Exceptionally preserved 450-million-year-old ordovician ostracods with brood care

Curr Biol. 2014 Mar 31;24(7):801-6. doi: 10.1016/j.cub.2014.02.040. Epub 2014 Mar 13.


Ostracod crustaceans are the most abundant fossil arthropods and are characterized by a long stratigraphic range. However, their soft parts are very rarely preserved, and the presence of ostracods in rocks older than the Silurian period [1-5] was hitherto based on the occurrence of their supposed shells. Pyritized ostracods that preserve limbs and in situ embryos, including an egg within an ovary and possible hatched individuals, are here described from rocks of the Upper Ordovician Katian Stage Lorraine Group of New York State, including examples from the famous Beecher's Trilobite Bed [6, 7]. This discovery extends our knowledge of the paleobiology of ostracods by some 25 million years and provides the first unequivocal demonstration of ostracods in the Ordovician period, including the oldest known myodocope, Luprisca incuba gen. et sp. nov. It also provides conclusive evidence of a developmental brood-care strategy conserved within Ostracoda for at least 450 million years.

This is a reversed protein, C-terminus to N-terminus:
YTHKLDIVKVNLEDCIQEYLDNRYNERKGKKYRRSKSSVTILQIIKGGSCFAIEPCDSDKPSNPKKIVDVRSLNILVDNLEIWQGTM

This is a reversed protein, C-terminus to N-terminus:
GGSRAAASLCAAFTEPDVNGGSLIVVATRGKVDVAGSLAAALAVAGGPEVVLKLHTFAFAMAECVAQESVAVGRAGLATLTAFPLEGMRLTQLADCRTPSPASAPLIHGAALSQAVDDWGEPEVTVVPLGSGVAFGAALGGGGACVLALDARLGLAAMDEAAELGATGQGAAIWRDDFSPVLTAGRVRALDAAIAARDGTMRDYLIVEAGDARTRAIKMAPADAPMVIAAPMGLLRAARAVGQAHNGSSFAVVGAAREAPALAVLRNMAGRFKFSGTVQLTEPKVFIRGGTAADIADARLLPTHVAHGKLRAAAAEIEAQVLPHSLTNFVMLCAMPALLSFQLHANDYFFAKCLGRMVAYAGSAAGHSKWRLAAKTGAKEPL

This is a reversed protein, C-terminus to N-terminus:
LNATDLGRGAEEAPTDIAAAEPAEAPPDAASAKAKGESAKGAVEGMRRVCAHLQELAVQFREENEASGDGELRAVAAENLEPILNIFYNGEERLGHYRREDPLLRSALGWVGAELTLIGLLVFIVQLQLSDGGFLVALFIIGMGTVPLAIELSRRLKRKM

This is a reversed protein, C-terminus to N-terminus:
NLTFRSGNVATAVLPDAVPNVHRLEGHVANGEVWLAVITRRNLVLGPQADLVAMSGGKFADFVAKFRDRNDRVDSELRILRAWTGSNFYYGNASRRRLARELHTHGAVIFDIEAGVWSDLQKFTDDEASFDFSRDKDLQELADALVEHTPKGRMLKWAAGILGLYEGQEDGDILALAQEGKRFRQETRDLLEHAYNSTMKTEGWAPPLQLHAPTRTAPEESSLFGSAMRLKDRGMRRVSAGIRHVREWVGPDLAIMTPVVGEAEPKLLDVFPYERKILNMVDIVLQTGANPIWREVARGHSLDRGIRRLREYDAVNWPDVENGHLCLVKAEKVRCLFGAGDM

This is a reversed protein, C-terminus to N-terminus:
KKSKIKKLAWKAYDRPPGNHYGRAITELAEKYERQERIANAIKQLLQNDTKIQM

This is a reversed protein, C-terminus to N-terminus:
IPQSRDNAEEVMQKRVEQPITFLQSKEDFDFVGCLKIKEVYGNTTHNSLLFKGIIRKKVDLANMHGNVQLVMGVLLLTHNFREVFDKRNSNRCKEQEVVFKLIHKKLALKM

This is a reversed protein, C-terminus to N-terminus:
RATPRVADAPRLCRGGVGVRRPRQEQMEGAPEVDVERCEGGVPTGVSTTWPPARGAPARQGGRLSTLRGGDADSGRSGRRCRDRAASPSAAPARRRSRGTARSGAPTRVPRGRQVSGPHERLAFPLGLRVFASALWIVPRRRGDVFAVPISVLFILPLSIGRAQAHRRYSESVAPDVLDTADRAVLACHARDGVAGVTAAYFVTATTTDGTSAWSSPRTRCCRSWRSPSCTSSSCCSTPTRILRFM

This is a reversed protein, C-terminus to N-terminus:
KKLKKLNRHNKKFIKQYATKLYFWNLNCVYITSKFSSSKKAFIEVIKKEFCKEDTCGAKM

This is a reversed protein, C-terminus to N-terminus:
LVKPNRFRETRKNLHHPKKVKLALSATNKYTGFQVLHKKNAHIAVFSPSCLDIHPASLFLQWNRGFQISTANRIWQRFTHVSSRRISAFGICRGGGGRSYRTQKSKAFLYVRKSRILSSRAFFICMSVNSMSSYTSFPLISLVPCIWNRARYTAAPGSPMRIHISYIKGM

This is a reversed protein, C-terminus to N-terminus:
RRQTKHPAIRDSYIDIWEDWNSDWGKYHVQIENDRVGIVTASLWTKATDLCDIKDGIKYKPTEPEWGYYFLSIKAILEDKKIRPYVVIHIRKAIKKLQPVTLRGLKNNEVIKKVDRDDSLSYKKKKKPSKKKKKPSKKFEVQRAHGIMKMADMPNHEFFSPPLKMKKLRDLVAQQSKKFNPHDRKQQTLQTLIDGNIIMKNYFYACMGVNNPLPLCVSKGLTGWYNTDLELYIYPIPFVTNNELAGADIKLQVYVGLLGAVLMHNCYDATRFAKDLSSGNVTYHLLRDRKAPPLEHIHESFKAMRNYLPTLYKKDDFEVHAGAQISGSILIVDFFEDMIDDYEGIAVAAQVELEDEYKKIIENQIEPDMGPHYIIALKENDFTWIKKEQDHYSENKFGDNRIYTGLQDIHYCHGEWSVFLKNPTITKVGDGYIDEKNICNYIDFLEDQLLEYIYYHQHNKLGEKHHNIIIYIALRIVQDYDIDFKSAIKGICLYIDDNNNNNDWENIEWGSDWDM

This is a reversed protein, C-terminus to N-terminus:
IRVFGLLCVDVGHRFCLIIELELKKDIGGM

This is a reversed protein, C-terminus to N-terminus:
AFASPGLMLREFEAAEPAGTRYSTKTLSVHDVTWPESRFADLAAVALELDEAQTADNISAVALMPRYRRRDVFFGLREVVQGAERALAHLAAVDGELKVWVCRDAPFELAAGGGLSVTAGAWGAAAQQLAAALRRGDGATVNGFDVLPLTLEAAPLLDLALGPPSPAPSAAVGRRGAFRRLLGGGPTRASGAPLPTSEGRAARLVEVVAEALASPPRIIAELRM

Publication types

  • Research Support, Non-U.S. Gov't

MeSH terms

  • Animals
  • Crustacea / anatomy & histology
  • Crustacea / physiology*
  • Female
  • Fossils*
  • New York
  • Reproduction